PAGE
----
2. In collaboration with landowners and local agencies implement, monitor and adapt actions identified as necessary and feasible to maintain or increase populations at appropriate sites where habitat enhancement efforts are determined to be insufficient. Activities may include:
    • assisted seed dispersal from viable populated sites to existing sites with established populations of mycorrhizal fungus
    • augmenting populations through propagation and transplantation if population size or composition is insufficient to maintain a viable population
  3. As opportunities arise, work with landowners and community partners to support the securement of Purple Twayblade habitat through existing land securement and stewardship programs.

Focus area: Awareness

Objective: Increase awareness of the species, its habitat requirements and actions that can be taken to minimize threats

Purple Twayblade occurs on public land managed by municipalities and conservation organizations, and on private land. Collaboration amongst organizations and landowners will be necessary to effectively implement recovery actions, help improve efficiencies and reduce duplication of efforts. Education and outreach will help to increase awareness of the species, its threats and potential management actions to reduce threats to the species’ and its habitat. Promoting the use of best management practices to land users will also support the species’ recovery.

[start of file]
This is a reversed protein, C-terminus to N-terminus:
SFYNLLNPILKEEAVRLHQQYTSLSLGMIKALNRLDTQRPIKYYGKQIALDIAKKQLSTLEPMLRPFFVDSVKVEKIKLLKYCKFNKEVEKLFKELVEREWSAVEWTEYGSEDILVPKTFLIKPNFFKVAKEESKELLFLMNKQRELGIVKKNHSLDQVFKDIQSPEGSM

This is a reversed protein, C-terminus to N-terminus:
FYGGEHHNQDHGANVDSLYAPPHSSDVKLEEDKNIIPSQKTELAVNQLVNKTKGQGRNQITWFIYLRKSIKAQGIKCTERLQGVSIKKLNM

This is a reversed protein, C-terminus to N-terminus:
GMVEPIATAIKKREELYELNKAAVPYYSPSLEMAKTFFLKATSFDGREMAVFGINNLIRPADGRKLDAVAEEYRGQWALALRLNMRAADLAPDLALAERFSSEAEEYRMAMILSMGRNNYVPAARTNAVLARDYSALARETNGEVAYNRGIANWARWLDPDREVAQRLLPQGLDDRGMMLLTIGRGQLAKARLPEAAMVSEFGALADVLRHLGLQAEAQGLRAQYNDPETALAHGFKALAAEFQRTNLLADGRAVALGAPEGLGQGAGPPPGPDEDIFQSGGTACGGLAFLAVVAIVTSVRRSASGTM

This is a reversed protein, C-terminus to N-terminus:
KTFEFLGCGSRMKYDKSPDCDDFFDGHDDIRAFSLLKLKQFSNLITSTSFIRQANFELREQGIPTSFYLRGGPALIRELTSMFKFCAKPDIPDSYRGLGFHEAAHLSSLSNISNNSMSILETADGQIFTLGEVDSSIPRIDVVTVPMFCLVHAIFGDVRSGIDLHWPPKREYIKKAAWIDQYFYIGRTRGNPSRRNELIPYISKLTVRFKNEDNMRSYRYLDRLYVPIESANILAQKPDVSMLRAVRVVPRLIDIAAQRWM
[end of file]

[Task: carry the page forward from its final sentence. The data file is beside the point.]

1. Collaborate with organizations, land managers, land users and Indigenous communities and organizations to promote awareness of Purple Twayblade by sharing information on:
    • how to identify the species
    • the species’ habitat requirements
    • the protection afforded to the species and its habitat under the ESA
    • actions that can be taken to reduce threats to the species and its habitat (e.g., distributing best management practices to land users)

Implementing actions

Financial support for the implementation of actions may be available through the Species at Risk Stewardship Program. Conservation partners are encouraged to discuss project proposals related to the actions in this response statement with Ministry of the Environment, Conservation and Parks staff. The Ontario government can also advise if any authorizations under the ESA or other legislation may be required to undertake the project.

Implementation of the actions may be subject to changing priorities across the multitude of species at risk, available resources and the capacity of partners to undertake recovery activities. Where appropriate, the implementation of actions for multiple species will be co-ordinated across government response statements.

Reviewing progress

The ESA requires the Ontario government to conduct a review of progress towards protecting and recovering a species no later than the time specified in the species’ government response statement, or not later than five years after the government response statement is published. The review will help identify if adjustments are needed to achieve the protection and recovery of Purple Twayblade.


We would like to thank all those who participated in the development of the Recovery Strategy and Government Response Statement for the Purple Twayblade (Liparis liliifolia) in Ontario for their dedication to protecting and recovering species at risk.

For additional information:

Visit the species at risk website
Contact the Ministry of the Environment, Conservation and Parks
Toll-free: 1-800-565-4923
TTY: 1-855-515-2759